Millennials and new entrants into the job market often complain about the experience trap, where businesses demand workers with experience but that only prevents workers from getting jobs to gaining that experience. However, this trap is problematic for job interviewers as well, as they may be passing on useful employees by looking only at experience while ignoring the old adage of “hire for attitude, train for skill.”
Interviews are the place where a HR professional can discern a prospect’s attitude and find the best candidate. But millennials have certain unique characteristics, and a HR professional should realize certain tips which can draw out more information and lead to a better hiring decision.
Pay Constant Attention
A business should look for millennials candidates with a good attitude, but discerning a candidate’s true personality at an interview can be tricky. A person who is normally grumpy and introverted may try to appear charming and friendly at the interview, causing you to make a bad decision.
There are certain questions you can ask to discern a candidate’s personality, but a great method is to surreptitiously watch the candidate before and after the interview when he or she is less cautious. Are they friendly with the receptionist and other job seekers, or is they fiddling around on their phone and by themselves? Unguarded moments are a great chance to get more clues about what a candidate may really be like to work with.
Learning and Motivation
Determining whether your candidate is truly motivated to work with your firm or whether they just want a paycheck is always critical, and especially so when interviewing millennials. The stereotype about how new job seekers are looking for experience and easily job hop exists for a reason, and an unmotivated millennial will leave quickly upon perceiving a better opportunity.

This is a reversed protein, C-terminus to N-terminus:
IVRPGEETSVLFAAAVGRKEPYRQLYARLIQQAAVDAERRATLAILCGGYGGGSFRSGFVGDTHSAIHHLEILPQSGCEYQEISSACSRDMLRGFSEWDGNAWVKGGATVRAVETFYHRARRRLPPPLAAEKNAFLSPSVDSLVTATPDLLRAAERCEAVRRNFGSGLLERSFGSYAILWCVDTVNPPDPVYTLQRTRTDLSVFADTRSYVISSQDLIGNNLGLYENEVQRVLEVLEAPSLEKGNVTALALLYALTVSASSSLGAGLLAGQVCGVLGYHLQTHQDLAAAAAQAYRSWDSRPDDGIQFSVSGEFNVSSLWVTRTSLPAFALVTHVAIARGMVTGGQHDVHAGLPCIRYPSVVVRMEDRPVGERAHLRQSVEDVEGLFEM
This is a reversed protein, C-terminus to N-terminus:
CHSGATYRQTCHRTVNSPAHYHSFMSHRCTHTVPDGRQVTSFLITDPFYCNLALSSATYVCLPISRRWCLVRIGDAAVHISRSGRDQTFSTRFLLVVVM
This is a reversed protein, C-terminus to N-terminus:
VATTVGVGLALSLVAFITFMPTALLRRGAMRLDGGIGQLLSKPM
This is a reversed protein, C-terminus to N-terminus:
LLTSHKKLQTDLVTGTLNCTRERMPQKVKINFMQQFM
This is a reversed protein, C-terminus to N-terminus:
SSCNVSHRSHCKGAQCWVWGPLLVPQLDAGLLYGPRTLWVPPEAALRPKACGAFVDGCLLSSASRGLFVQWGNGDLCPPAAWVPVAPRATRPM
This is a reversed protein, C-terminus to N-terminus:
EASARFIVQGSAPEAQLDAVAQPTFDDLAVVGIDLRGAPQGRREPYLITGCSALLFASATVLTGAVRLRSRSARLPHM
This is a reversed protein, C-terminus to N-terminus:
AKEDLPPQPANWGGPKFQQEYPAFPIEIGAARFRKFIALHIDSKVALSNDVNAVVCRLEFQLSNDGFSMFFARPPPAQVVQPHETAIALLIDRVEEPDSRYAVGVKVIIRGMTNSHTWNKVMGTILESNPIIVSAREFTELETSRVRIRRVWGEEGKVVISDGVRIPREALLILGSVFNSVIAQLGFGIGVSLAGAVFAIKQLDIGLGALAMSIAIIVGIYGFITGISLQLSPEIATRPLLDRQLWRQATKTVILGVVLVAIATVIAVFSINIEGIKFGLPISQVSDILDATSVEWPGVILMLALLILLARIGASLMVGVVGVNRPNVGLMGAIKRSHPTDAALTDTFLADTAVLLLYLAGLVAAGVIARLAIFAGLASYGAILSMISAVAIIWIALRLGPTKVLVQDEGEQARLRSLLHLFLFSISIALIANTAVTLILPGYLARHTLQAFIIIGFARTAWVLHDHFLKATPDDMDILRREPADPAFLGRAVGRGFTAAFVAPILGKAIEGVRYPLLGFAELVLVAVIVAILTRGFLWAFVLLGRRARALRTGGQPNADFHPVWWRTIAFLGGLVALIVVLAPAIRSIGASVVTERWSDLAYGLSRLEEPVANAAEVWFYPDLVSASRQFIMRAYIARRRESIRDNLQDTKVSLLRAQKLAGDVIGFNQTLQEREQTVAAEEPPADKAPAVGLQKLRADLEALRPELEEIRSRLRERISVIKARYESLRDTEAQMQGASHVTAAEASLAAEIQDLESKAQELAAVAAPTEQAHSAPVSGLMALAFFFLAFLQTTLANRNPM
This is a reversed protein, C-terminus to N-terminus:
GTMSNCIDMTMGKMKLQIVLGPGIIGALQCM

Fortunately, determining motivation is easier compared to figuring out their personality. The best method is to inquire what they know about your company’s industry. Most job seekers should at least know what your company does, what it stands for, and other such relevant information. Any job seeker who does not even do that should be dismissed immediately.
But a truly motivated employee can talk not just about your company, but your industry and how it may change over the next few years. An employee who has put in the research effort is obviously willing to go above and beyond and has a real interest in your business and industry. And that is just the sort of motivated employee you want.
Assess their Communication Skills
Whether you are hiring for a fry cook or a lawyer, every job requires communication skills. But new candidates may be unfamiliar with how communication in the workplace differs from school or their social life. While you should certainly ask them about their communication skills and examples of times when they have been a great communicator, remind them that they should use an example from time spent volunteering, at an internship, or some other extracurricular activity. Good questions would ask them to open up their experiences and use examples from their lives that can relate to the job they’re applying for.